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Monday, 18 April 2011 07:32

Banks and NBN mop up IT skills

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Demand for IT staff edged back into skills shortage territory during the March quarter as big bank projects and the NBN slow burn mopped up any excess capacity.

The March quarter Clarius Skills Index put the skills index for computer professionals at 101.1 - just 0.1 outside of the balanced range. And while it's a notch up from the December quarter of 100.7, it's less than the September 2010 index of 101.4.

The fact is that the IT skills market has been bumping around being balanced for most of the last three years.  And while there's been some movement in salaries - there hasn't been much.

Candle is a specialist recruitment business within the Clarius network which places IT professionals into roles around the country. Candle executive general manager, Linda Trevor, told iTWire that the market had been pretty much balanced since she took on the role at the company a year ago.

What was concerning she said, was that if companies or Governments suddenly wanted to roll out new IT projects there was no slack in the skills market to fill new positions. Clarius estimates there is currently a shortfall of around 2,200 IT professionals.

It's enough to have the company again calling on the Government to relax the rules surrounding the skilled migration programme which would allow people on 457 Visas to be brought into the country.

The Clarius report also lamented the fact that; 'At the moment, recruitment companies are required to pay two per cent of recent payroll expenditure on training for Australian citizens and permanent residents which places an additional burden on hiring activities.'

But Ms Trevor acknowledged that there were local IT professionals who were out of work and unable to find positions. It was she said generally a case of their skills and experience not matching employer requirements.

What's in demand? read on


Ms Trevor said; 'I think it's ridiculous that we spend more money on hiring someone else than training' existing IT professionals who may not have the perfect skills mix being sought by employees. She said there was merit in employers looking to beef up their training and development budgets to make sure existing local professionals could compete with overseas imports.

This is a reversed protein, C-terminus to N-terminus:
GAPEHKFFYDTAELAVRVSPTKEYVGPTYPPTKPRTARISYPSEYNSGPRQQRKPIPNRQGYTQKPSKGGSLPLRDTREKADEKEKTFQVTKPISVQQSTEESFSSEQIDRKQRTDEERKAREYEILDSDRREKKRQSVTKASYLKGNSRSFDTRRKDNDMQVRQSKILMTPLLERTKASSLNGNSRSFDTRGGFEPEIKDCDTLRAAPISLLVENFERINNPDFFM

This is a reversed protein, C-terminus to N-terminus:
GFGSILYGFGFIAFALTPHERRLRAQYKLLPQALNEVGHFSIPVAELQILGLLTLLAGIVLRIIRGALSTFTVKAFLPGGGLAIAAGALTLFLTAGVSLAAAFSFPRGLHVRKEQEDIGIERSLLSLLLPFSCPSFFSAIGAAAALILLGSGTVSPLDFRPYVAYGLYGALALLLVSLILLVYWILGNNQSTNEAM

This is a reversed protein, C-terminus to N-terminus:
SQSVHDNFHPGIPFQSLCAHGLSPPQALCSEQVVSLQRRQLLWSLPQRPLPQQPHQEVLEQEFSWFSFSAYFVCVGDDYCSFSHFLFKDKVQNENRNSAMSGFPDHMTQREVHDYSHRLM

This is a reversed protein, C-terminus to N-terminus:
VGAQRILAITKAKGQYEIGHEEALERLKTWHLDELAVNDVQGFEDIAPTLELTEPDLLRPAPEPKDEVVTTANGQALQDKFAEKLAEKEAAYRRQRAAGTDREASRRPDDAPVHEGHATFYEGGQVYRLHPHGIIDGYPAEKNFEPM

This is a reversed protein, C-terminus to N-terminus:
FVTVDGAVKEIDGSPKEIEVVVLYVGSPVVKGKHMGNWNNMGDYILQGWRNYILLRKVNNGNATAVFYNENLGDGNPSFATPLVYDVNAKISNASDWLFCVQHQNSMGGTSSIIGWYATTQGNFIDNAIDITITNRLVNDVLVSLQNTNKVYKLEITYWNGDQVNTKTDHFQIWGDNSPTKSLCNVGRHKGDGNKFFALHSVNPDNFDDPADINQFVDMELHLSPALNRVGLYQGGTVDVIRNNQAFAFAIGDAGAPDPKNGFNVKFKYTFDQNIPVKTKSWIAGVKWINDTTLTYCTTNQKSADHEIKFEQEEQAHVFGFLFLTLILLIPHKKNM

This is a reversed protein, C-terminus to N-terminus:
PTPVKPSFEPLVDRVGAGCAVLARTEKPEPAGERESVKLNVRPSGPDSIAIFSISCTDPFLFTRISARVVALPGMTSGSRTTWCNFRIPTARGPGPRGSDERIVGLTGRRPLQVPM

However according to Clarius as soon as the NBN roll out starts in earnest the country will be forced to bring in overseas IT professionals with networking experience as there simply aren't the numbers of these specialist personal available in Australia.

Clarius pays KPMG Econotech to conduct the survey on its behalf, using Australian Bureau of Statistics and Department of Education, Employment and Workplace Relations data. An index of 100 represents perfect skills-demand balance where figures above 101 are considered to indicate skills shortages.

Across all sectors of the economy Clarius noted that; 'National skills shortages are re-emerging after a small oversupply in the December quarter.' Although demand for workers across the board was rocked by the spate of national disasters earlier in the year Clarius claimed that there was pressure on the supply of IT employees partly as a result of the $4 billion of combined IT investment programmes being run by the big banks and the continued roll out of the National Broadband Network.

According to the report demand for IT professionals in the resources sector is on the move in Western Australia, while finance sector specialists are needed in Victoria although that state also experienced in a slow down in demand for senior roles paying $120,000 and above.

It also noted that; 'The ACT is experiencing an extreme backlog in Government security clearance applications, meaning many applicants are finding employment elsewhere.'





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